Attending College Out of Country

Stephanie Hughes
Published on
April 3, 2023

Imagine yourself in the streets of a city that is a mystery to you, though soon to be unraveled. It is the weekend, so you go to a nearby cafe or bookshop to study for upcoming midterms, that is, after finishing an essay due at midnight. As the sun sets, you head back to your dorm and get on a weekly Zoom call with your family across the sea.

If you want to travel and explore your academic interests in a new place, then attending college in another country might be an option. But before sending in that application, it’s critical to be aware of the logistics of attending college abroad.


There are many factors to consider when making this major decision, the first being whether you’re ready to live almost entirely independently. You would now only be able to contact your friends and family, whose support may have been within arms reach up to this point in your life, virtually aside from occasional visits. However, this would be an opportunity to make new friends from different backgrounds. Additionally, many students who’ve studied abroad have said there was an intense culture shock with which they had to become familiar. This is the core of any travel experience, though. In the end, it will be up to you to decide whether or not you attend college abroad.


Reasons for applying to a university vary from location to the offered programs. When picking one out of the country, it’s important to research it as thoroughly as you would for one in the country, if not more. Consider the class sizes, dorm arrangements, and other fundamental parts of the college experience.

This is a reciprocal process, though. You must make sure you meet all the requirements to attend the university. Language proficiency exams and admissions test results (like the SAT and/or ACT to attend in the US, GCSE and/or A Levels to attend in the UK) could be requested. A visa is usually necessary to move temporarily to another country, and the process of obtaining one differs from country to country.


The portal where you submit your application depends on where you want to go. Most of the time, it’s through the Common App or the university’s website. However, some countries have specific portals through which international students should apply. The UK, for instance, also uses the Universities and Colleges Admissions Service (UCAS). Additionally, it is important to note that if you’re applying to go to the UK, what may be referred to as a “course” is the USA's equivalent of a major. There may be similar cases in other countries. You should always be cautious and keep track of deadlines—perhaps in a spreadsheet or notebook—during this process.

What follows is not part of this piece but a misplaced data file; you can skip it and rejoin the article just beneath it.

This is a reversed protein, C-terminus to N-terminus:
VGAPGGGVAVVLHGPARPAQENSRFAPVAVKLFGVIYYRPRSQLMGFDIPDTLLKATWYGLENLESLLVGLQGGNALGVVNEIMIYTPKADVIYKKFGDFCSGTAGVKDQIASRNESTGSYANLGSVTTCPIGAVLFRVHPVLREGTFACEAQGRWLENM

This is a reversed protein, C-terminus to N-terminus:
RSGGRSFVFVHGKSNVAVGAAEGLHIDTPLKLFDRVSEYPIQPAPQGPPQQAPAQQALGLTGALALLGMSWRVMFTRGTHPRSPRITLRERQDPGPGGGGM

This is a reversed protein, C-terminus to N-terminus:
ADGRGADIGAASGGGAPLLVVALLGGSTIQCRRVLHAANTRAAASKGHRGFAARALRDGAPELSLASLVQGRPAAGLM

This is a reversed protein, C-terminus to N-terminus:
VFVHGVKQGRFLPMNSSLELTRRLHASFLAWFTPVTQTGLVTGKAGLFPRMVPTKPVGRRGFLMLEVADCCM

Undoubtedly, it is expensive to attend college in another country. Fees include tuition, travel costs, and typical costs for everyday necessities. It often comes down to a cost-benefit analysis, and there are a couple of ways to ease this financial burden if you choose to go through with it. 

Scholarships may be offered through the university that you are accepted into and attending. Global programs and foundations like MPOWER, the Aga Khan Foundation, and the American Concrete Institute Foundation also offer a variety of scholarships. Each has its own eligibility requirements and application processes. 

Grants are also available from certain foundations, though they are usually constrained to a specific course of study. For instance, the Schlumberger Foundation offers grants to those pursuing a passion for STEM. The Open Society Foundations provide a plethora of grants for different studies as well.

In certain situations, you might be able to pay tuition that is lower than the average in your home country. France and Austria are known for having low college tuition. Some countries, like Germany, Iceland, and Norway, even have free education extended to international students as well. Of course, in either case, there will likely still be semester fees and additional costs for textbooks and such necessities. There could also be a higher cost of living in the country. 

Overall, attending college abroad can have many benefits. And, of course, this isn’t the lifestyle for everyone. Another venture could be enrolling in a study abroad program for a semester or year. When you’re making a decision that will impact the rest of your life, you should have as many options as possible.

For more information on attending school internationally, you can visit this site.

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